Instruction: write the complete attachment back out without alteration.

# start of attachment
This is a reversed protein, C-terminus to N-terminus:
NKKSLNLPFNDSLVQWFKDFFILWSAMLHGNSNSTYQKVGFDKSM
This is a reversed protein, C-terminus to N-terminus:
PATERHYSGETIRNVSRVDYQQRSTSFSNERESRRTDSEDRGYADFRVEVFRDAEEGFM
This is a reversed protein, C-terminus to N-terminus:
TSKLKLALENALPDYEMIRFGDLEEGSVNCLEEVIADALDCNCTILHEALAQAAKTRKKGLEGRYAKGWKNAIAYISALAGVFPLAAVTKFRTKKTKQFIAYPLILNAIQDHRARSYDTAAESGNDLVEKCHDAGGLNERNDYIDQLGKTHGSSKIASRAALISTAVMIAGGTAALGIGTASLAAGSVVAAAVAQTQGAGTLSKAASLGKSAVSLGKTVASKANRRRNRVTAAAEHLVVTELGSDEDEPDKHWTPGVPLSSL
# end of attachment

This is a reversed protein, C-terminus to N-terminus:
NKKSLNLPFNDSLVQWFKDFFILWSAMLHGNSNSTYQKVGFDKSM
This is a reversed protein, C-terminus to N-terminus:
PATERHYSGETIRNVSRVDYQQRSTSFSNERESRRTDSEDRGYADFRVEVFRDAEEGFM
This is a reversed protein, C-terminus to N-terminus:
TSKLKLALENALPDYEMIRFGDLEEGSVNCLEEVIADALDCNCTILHEALAQAAKTRKKGLEGRYAKGWKNAIAYISALAGVFPLAAVTKFRTKKTKQFIAYPLILNAIQDHRARSYDTAAESGNDLVEKCHDAGGLNERNDYIDQLGKTHGSSKIASRAALISTAVMIAGGTAALGIGTASLAAGSVVAAAVAQTQGAGTLSKAASLGKSAVSLGKTVASKANRRRNRVTAAAEHLVVTELGSDEDEPDKHWTPGVPLSSL